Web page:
Vincent’s investigations take him to a small town, Kinney, deserted except for this episode’s female guest star, Diane Baker, whose husband, he learns, died after seeing something… in a nearby hydro-electric plant, where Vincent finds an alien control room and vertical glass tubes the aliens use to regenerate their human bodies. Vincent’s partner shows up but is captured, put in one of those tubes, and dies. When police finally show up, all evidence has vanished, and Vincent simply leaves town. The ominously-toned narrator, Twilight Zone-style, provides concluding remarks.

Some general points apply to all these episodes.

  • The opening credits emphasize that the show is IN COLOR! This was 1967, when broadcast shows were just transitioning from black and white to color. Star Trek debuted in color in 1966, but Lost in Space, beginning a year earlier in 1965, had one season of black and white before switching to color in the second season. Both Trek and especially LIS in that 2nd season use vivid colors the show the advantage of having a color TV; thus the bright red, blue, and tan shirts in Trek.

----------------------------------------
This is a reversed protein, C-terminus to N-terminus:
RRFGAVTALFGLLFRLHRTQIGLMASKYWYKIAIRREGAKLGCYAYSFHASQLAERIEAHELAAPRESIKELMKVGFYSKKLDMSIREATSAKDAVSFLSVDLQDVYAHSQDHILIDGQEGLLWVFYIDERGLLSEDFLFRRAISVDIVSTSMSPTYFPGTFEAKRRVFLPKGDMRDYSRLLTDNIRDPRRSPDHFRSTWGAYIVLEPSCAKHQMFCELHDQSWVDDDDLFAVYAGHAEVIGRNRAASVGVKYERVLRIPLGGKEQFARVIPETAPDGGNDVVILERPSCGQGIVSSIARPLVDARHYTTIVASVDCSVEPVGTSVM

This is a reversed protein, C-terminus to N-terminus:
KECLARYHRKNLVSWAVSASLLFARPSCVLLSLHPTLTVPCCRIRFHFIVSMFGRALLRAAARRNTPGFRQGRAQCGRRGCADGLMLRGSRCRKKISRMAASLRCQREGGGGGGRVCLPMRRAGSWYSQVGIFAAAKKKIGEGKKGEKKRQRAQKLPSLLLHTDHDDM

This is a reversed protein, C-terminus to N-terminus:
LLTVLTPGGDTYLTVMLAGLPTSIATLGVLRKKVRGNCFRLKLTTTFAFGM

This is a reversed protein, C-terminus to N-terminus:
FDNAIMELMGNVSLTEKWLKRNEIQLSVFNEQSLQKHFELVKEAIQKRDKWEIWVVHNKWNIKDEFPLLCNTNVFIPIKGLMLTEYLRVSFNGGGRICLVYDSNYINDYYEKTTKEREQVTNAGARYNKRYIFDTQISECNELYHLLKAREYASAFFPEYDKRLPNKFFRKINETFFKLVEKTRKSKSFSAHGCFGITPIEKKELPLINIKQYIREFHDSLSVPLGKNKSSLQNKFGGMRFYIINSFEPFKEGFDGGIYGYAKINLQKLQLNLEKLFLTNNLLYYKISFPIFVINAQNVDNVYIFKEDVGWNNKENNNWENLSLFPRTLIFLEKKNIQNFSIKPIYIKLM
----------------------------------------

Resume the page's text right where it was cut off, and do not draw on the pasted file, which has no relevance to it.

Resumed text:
• Smoking is common and routine. Presumably to be an actor in those days, you had to have learned to smoke.
  • Every episode (it seems) features at least one fist fight, generally between David Vincent and some bad guy. I’ve noted that the original Star Trek also featured routine physical violence, in a way that Next Generation did not; and in general, my impression is that kind of violence, routine in Westerns and Detective shows in the 1950s and ’60s, faded over the following couple decades. (These days I gather cop shows include lots of gun violence, but not milquetoast fist fights.) Again, to be an actor in a certain type of show in the ’60s meant you had to be able to handle yourself in a fight, even if a stunt double stepped in for the difficult shots. Recall also that NBC bought Star Trek when the second pilot, “Where No Man Has Gone Before,” ended with a big fistfight, according to sources. (See my comments about the episode here, along with a reference to Steven Pinker about declining violence.)